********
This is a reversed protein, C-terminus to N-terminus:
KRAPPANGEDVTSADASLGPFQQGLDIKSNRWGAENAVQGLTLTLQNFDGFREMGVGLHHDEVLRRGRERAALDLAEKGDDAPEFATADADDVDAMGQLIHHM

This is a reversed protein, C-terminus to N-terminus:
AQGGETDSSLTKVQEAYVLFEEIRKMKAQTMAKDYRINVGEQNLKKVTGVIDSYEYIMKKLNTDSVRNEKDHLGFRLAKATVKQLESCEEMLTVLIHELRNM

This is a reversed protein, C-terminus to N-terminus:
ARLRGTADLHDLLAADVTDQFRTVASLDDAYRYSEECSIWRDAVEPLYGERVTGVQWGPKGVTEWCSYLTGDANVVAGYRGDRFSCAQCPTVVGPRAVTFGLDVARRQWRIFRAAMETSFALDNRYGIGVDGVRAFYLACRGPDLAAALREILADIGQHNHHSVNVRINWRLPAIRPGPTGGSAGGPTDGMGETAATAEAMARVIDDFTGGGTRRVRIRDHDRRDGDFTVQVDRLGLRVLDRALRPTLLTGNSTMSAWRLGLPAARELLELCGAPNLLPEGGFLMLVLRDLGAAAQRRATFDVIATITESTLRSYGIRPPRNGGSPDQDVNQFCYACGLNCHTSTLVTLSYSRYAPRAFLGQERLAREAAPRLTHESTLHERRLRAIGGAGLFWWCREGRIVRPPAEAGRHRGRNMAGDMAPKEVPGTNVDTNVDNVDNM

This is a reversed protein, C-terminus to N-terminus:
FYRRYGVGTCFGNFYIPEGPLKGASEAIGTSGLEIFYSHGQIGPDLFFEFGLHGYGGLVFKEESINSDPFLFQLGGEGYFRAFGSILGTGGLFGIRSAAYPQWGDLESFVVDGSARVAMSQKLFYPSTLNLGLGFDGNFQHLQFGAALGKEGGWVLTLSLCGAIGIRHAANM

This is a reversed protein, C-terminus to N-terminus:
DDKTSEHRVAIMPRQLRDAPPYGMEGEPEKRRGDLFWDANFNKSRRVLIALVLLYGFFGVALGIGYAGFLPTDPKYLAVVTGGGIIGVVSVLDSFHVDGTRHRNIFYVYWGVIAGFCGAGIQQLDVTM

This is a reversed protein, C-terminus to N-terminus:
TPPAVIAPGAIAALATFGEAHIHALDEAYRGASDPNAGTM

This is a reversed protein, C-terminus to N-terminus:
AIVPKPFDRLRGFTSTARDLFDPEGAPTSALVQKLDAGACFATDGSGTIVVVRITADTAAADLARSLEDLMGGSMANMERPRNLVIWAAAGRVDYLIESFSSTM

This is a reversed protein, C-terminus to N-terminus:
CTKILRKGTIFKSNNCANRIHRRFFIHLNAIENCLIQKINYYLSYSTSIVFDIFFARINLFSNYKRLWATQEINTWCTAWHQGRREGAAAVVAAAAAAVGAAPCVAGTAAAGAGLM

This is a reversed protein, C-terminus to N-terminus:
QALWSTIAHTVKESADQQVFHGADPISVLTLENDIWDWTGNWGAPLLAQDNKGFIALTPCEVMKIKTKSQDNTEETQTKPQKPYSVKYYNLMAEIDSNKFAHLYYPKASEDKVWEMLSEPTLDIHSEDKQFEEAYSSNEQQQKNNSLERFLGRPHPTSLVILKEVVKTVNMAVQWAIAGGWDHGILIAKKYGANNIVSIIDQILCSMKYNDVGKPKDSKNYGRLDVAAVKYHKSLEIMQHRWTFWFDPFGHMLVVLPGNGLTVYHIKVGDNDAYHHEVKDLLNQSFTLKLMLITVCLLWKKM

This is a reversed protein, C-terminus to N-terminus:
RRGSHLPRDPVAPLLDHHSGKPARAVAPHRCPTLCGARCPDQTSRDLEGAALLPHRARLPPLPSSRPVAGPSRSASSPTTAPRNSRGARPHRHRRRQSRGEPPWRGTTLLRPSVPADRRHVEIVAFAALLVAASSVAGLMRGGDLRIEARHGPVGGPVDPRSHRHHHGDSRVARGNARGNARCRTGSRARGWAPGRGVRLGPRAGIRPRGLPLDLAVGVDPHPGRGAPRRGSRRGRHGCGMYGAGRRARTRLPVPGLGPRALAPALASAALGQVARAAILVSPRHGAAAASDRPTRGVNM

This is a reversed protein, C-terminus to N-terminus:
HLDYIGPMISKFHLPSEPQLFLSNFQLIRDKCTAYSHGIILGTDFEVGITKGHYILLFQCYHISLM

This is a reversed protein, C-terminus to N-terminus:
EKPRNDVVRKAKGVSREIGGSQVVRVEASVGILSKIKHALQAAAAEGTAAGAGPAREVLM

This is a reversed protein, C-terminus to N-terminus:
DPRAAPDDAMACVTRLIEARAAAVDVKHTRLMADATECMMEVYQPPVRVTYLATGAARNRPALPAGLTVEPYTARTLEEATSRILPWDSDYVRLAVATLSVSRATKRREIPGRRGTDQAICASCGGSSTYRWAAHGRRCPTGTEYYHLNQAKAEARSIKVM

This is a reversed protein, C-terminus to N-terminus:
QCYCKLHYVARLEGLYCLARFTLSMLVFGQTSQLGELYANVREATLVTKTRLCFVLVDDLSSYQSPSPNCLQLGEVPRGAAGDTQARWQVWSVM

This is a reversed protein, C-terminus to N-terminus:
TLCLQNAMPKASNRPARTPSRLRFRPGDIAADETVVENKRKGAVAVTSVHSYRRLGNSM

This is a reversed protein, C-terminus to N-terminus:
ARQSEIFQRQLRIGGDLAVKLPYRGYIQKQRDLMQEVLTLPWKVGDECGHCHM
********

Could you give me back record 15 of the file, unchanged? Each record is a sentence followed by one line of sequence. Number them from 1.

This is a reversed protein, C-terminus to N-terminus:
TLCLQNAMPKASNRPARTPSRLRFRPGDIAADETVVENKRKGAVAVTSVHSYRRLGNSM